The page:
During the course of my shift, my attitude about working that night changed completely. I sat with Gretchen much of the time, hugging her and wiping away tears as she cried for her mother. I listened to Kaitlyn's parents as they questioned whether they should subject their daughter to another risky bone marrow transplant that offered only a slim chance of success. I took care of my other patients, and somehow in the midst all of this, managed to sneak in a few video games with Demetrius.
With only a few hours left in my shift, all my patients were asleep. The hospital had received toy donations for the children, so I decided to assume the role of Santa. I picked out gifts for each of my patients and placed them on their bedside tables to be found when they woke up. I'd known the previous day that Demetrius would be there, so I'd brought a gift for him-a warm fuzzy blanket with the logo of his favorite sports team.
Some of the patients on the unit were from underprivileged homes and not accustomed to waking up to presents on Christmas Day, Demetrius included. It wasn't long before the halls were filled with shrieks of delight and the sound of presents being ripped open.
I made my way into each patient's room. Kaitlyn was busy opening presents with her parents. They were still undecided on which path to take with her treatment but determined to set the decision-making process aside for now and enjoy Christmas morning as a family.
Gretchen's father had come up from the ICU to check on her. He looked absolutely exhausted after enduring a night worse than most of us could even imagine. I gave him a hug and expressed my sorrow over the loss of his wife. At least I could give him a good report about Gretchen: She was doing well physically; once her broken bones healed, she'd soon be up and running again. The emotional road ahead of her was going to be extremely difficult, but for now she was excited to show me the doll and a giant, soft teddy bear that "Santa" had brought her.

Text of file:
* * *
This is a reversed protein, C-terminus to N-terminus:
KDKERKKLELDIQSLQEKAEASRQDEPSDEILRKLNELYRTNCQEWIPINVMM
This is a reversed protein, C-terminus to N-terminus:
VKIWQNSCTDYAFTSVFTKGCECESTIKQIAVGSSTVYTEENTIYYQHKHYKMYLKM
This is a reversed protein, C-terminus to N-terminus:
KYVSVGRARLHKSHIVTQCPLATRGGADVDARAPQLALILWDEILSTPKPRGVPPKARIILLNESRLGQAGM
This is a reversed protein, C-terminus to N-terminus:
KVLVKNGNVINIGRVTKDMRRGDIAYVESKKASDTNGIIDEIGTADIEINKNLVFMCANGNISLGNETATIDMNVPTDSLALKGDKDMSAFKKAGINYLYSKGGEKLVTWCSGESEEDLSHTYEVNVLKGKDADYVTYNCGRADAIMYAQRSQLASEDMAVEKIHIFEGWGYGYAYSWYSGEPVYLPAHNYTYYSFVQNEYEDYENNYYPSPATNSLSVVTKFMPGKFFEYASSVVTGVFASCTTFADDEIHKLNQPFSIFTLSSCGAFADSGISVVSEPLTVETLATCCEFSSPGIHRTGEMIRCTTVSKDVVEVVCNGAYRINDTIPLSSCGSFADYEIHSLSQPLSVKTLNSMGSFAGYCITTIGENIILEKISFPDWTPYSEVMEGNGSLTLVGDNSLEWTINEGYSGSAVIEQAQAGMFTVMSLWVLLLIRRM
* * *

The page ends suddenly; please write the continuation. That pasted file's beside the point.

I walked into Demetrius' room next and found him sitting in bed, all wrapped up in his new blanket and grinning from ear to ear. He was saving the other presents to open throughout the day because, as he put it, "I've never had a Christmas like this and I want to make it last as long as possible." I chatted with him a bit, changed his dressing, and made him promise to play some video games with me when I returned for my next shift later that night.
Gift of gratitude
My legs were feeling heavy from working a 12-hour shift as I walked out to my car, but my heart was light. That night, my patients had given me the best holiday gift I'd ever received-gratitude. They taught me to cherish the ones I love and to take nothing for granted. Spending a few minutes of your day making someone smile is the best investment you can make.
Fifteen years have passed since then, but not a holiday goes by that I don't replay that night in my mind. I often wonder what happened to Demetrius, Kaitlyn, and Gretchen, and wish I could thank them for the precious gift they gave me.